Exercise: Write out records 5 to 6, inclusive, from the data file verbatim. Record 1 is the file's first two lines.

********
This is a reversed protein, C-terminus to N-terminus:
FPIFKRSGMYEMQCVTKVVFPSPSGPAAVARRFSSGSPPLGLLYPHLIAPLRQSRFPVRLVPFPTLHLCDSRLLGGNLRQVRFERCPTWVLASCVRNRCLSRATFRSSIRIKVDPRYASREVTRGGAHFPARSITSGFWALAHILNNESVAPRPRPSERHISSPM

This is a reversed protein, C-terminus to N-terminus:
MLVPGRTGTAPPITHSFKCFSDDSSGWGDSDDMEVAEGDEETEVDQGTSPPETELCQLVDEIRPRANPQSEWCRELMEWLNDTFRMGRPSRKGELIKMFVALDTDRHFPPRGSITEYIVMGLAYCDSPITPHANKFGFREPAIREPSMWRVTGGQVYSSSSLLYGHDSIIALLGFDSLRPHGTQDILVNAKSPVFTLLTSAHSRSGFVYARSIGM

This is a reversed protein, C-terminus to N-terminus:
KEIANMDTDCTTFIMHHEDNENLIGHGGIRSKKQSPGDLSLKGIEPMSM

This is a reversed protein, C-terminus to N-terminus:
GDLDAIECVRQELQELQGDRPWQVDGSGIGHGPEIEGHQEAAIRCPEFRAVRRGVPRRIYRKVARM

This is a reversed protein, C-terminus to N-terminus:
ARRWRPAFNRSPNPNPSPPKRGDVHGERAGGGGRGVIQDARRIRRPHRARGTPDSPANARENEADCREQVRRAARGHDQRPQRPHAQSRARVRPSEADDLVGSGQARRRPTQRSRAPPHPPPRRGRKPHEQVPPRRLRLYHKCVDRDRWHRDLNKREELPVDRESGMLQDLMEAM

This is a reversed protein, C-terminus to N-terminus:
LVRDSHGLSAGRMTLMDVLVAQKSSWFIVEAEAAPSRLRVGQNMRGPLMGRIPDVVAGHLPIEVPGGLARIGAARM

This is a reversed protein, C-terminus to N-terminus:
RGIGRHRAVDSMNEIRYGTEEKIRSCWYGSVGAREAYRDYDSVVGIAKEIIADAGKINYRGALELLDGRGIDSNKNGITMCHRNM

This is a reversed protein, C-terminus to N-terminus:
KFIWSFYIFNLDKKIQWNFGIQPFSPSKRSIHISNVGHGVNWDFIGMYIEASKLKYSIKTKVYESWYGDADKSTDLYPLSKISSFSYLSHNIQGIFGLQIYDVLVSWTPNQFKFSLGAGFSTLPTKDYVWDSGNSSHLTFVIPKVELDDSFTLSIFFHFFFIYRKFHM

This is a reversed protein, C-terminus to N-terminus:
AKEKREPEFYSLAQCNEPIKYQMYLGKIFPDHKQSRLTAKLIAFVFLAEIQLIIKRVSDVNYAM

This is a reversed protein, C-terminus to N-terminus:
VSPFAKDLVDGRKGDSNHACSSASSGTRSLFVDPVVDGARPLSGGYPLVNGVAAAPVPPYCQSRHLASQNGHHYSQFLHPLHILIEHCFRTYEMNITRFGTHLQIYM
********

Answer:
This is a reversed protein, C-terminus to N-terminus:
ARRWRPAFNRSPNPNPSPPKRGDVHGERAGGGGRGVIQDARRIRRPHRARGTPDSPANARENEADCREQVRRAARGHDQRPQRPHAQSRARVRPSEADDLVGSGQARRRPTQRSRAPPHPPPRRGRKPHEQVPPRRLRLYHKCVDRDRWHRDLNKREELPVDRESGMLQDLMEAM

This is a reversed protein, C-terminus to N-terminus:
LVRDSHGLSAGRMTLMDVLVAQKSSWFIVEAEAAPSRLRVGQNMRGPLMGRIPDVVAGHLPIEVPGGLARIGAARM